Warm, dry fall reduces big-game harvest
Colorado Division of Wildlife
Unseasonably warm, dry weather over much of Colorado this fall has substantially reduced the big-game harvest and the number of animals submitted for testing for chronic wasting disease.
By the end of the third rifle season, hunters had submitted more than 11,000 deer, elk and moose for testing at Colorado Division of Wildlife (DOW) collection sites, compared to 18,000 last year at the same time. So far, less than 1 percent of the animals have tested positive for CWD. The tests are conducted by Colorado State University’s diagnostic laboratory.
The positive animals have been found in areas where the disease was found last year. No animals have tested positive for CWD in the southern part of the state.
“The poor hunting conditions are clearly reducing hunter harvest and, as a result, the number of animals submitted for testing,” said Kathi Green, the DOW’s disease coordinator.
Reports from area biologists around the state underscore the poor harvest. “Although we have had some significant snowfall at higher elevations, the elk have been slow to move into areas where they can be harvested,” reported Darby Finley, DOW area biologist in Meeker.
“The weather is warm again, and the elk and deer harvests are below normal,” said Aaron Linstrom, area biologist in Denver. “We were hoping that the weather would bring hunters and animals together, but that does not seem to be the case.”
Last year, more than 26,000 animals were submitted for testing, about a quarter of the 100,000 deer and elk hunters took during a season where favorable weather led to a record elk harvest.
“This year we were prepared to test as many as 40,000 animals,” Green said. “It appears we will test far fewer animals than that, and perhaps fewer than we tested in 2002.”
Hunters may submit animals at more than two dozens locations around the state. Testing is free for deer and elk and mandatory in the portion of northeastern Colorado where the disease has been established for decades. In the rest of the state, testing is voluntary, and hunters pay $15 to have their animals tested.
“Our goal is to have test results back to hunters in less than two weeks and so far, we’ve been able to meet that goal for nearly all the animals that have been tested,” Green said. A key factor has been the use of a fast, accurate test by CSU’s diagnostic laboratory.
Lab director Barb Powers and her staff first used the ELISA test on a large basis in 2002, winning U.S. Department of Agriculture certification for the procedure.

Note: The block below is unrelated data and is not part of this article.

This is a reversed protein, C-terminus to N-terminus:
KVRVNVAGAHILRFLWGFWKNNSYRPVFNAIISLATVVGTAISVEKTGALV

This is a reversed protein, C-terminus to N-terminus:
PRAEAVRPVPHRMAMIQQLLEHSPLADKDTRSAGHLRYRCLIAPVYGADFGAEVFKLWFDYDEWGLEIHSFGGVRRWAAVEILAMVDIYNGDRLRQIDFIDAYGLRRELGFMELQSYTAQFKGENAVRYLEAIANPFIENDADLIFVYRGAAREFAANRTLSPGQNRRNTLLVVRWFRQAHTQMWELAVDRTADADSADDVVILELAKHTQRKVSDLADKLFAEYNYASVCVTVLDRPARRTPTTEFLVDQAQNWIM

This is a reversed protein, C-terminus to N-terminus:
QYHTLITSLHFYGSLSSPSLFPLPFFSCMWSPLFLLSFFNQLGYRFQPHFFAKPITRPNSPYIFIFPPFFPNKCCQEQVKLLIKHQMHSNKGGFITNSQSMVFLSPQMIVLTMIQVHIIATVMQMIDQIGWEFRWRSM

Of the 83 deer and elk that have tested positive, 59 have been found in northeastern Colorado. Past tests have found that about 5 percent of deer and about 1 percent of elk taken by hunters in the northeastern established area test positive for CWD.
In northwestern Colorado, where the disease was first found in wild deer and elk in 2002, prevalence in deer and elk from units with sufficient sample sizes averages less than 1 percent.
Submission of moose for CWD testing was mandatory throughout the state this year. Hunters submitted 102 moose for testing this year and 33 in 2002. No moose have ever tested positive for CWD.
Animals that tested positive for CWD have been found in four new game management units, near units that had positive animals in 2002. The new positive units are 17, 24, 27 and 521.
“None of these are surprises because we’ve already found CWD in animals in adjacent units,” said DOW veterinarian Mike Miller, one of the nation’s top CWD experts.
Chronic wasting disease is a fatal neurological disease of deer and elk. The disease has been found in portions of northeastern Colorado and southeastern Wyoming for more than two decades.
It has recently spread to wild animals in western Colorado, central Wyoming, as well as Wisconsin, Nebraska, South Dakota, New Mexico, Illinois, Utah and the Canadian province of Saskatchewan. The disease has been found in captive elk herds in the United States, Canada and South Korea.
Health experts at the Colorado Department of Health, the U.S. Centers for Disease Control and the World Health Organization have found no connection between CWD and human health. As a precaution, they recommend that diseased animals should not be eaten, especially the brain and the nervous and lymphatic systems, meat that is not normally eaten by people.
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